“The Investigative Reporter’s Handbook” Chapters 1-3 Summary
“The Investigative Reporter’s Handbook” provides students and professionals with a guide to investigative journalism. It serves as both a text “book and a practical guide for working journalists” (Houston VII). The first part of the handbook examines investigative reporting skills. In the first three chapters we learn about the investigative process, utilizing secondary sources and primary sources.
The investigative process looks at choosing an investigation, researching a hypothesis, secondary sources, understanding documents and human sources, research techniques, organizing acquired information, and questioning the conventional.
Choosing what to investigate can be tricky, everyday stories often steer journalists into an investigation. Daily stories provide ideas for major investigative pieces and often give journalists the leads needed for a major investigation.
All investigative stories must begin with a hypothesis. By compiling both supporting and contradictory evidence for a piece so they will have a strong direction to take the story in. A wide variety of sources are also helpful to journalists. Using both secondary and primary sources in you research will help make a stronger story.
Any good journalist must be aware of how to conduct research using documents, human sources and the Internet. After the journalist has collected all of the needed research they must organize it. By reviewing information on a weekly basis the journalist will have a better idea of what information is most valuable.
It is important for all journalists to double check all of their sources and should not be limited by these resources. A true investigative journalist will question the conventional wisdom in order to get the best story available.
The first chapter of the handbook also explained journalist Paul Williams’ theory on investigative journalism, known as “the Paul Williams Way.” This theory is described in 11 major steps with additional subsets. The steps are conception, feasibility study, go/no-go decision, base building, planning, original research, re-evaluation, filling the gaps, final evaluation, writing and rewriting and publications or airing of the story and follow-up stories. Following these 11 steps should help any investigative reporter produce a good, well-structured piece.
The second chapter of the handbook gives us a deeper look into utilizing secondary sources. The chapter explains the multiple forms of secondary sources, how to use them and approaches to using the Internet. The three major areas for secondary source finding are newspapers, non-newspaper sources, like television and magazines and the Internet.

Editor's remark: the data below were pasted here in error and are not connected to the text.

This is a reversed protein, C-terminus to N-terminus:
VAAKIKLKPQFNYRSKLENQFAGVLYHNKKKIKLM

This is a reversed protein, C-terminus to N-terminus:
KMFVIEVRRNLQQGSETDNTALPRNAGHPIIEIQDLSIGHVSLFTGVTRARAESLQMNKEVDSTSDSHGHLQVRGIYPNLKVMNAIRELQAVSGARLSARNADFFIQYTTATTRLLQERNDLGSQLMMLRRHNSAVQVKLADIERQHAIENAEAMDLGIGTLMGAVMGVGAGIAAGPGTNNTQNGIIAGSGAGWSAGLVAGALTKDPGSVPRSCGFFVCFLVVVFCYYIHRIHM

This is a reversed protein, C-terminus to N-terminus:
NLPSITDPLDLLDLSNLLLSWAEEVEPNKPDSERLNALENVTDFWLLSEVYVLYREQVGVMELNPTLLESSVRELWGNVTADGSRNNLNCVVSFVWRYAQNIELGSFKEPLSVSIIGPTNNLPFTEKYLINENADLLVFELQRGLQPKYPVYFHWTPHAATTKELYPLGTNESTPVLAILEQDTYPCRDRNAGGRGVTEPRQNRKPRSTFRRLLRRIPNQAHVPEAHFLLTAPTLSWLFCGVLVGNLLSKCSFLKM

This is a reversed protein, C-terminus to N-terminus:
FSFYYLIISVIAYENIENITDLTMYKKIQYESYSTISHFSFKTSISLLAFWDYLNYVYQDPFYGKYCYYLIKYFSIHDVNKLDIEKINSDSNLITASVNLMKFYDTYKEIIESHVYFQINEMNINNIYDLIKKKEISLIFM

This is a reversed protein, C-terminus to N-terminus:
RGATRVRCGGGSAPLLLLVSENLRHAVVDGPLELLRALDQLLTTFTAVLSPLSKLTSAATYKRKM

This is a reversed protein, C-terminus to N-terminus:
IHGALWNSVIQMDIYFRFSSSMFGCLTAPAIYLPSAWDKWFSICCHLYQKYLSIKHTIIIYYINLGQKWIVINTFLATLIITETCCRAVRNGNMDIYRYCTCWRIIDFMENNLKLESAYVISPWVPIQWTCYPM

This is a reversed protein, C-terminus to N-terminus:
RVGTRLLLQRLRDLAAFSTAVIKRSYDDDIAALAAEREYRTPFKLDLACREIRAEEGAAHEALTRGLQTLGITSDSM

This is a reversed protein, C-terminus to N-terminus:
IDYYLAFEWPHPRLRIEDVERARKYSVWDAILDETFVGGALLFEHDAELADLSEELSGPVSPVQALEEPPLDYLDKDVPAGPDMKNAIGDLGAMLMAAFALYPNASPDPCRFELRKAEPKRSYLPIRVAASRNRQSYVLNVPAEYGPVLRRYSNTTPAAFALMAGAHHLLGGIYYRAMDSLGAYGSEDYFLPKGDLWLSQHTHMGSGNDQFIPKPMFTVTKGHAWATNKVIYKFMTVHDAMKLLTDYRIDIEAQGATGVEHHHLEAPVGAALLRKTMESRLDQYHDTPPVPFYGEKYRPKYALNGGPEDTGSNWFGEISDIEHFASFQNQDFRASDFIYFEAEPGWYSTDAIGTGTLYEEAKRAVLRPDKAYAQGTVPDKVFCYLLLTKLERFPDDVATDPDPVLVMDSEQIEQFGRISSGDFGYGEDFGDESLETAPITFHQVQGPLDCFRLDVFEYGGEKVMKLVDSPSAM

Newspapers offer a diverse range of secondary sources. It is important to find the right publication for geographical regions and to look at all sections of the newspaper. Stories and announcements are the best place to begin the search for a secondary source. Local papers are some of the best because they are what will cover the wrongdoings of local businesses.
Non-newspaper also provides a large medium for secondary sources. Broadcast and cable sources are easily accessible and cover local information. Magazines and newsletters are also important because they a specific in what they cover. Due to their target audience magazines come in many forms and give journalists a lot of specific resources.
Reference books are also good tools but you must be careful that they are not out of date. Biographies are great tools because they contain thousands of citations and resources. Dissertations, theses and other books are also great sources in investigative reporting. A good researcher must know how to use a library and what sources in that library are most useful to them.
The Internet is such an important tool for researching. Almost everything can be found on the Internet but it is important to determine what information is valuable and what isn’t. Key word searches can help narrow down your pool of research but you have to be careful of what you find.
No search engine will ever provide everything that relates to the topic but it will lead you to other sites that guide you in the right direction. It is important to know how to navigate through these sites while reporting. It is also highly important to maintain a bibliography with all of your sources so you cannot be accused of plagiarism.
The third chapter of the handbook takes an in-depth look at primary sources or documents. The best sources to use are government documents and public records. Using a person’s social security number to gain information about the individual is important because it can open many doors for journalists. Public records and vital records also provide a lot of information to an investigator that will often produce leads. These documents can include birth certificates, marriage licenses, divorce certificates, death certificates and even tax information.
Due to the fact that primary documents are so helpful a journalist must know how to use primary document databases. Commercial and government databases will produce a lot of the information needed to find these documents.
Once all the sources have been collected it is important to put them all together. If a journalist has done his or her job correctly they should have a surplus of information to write their piece on. While this may take a long time, organizing all the information into one piece will determine the direction you want to take the piece. This is the key to be a successful investigative journalist.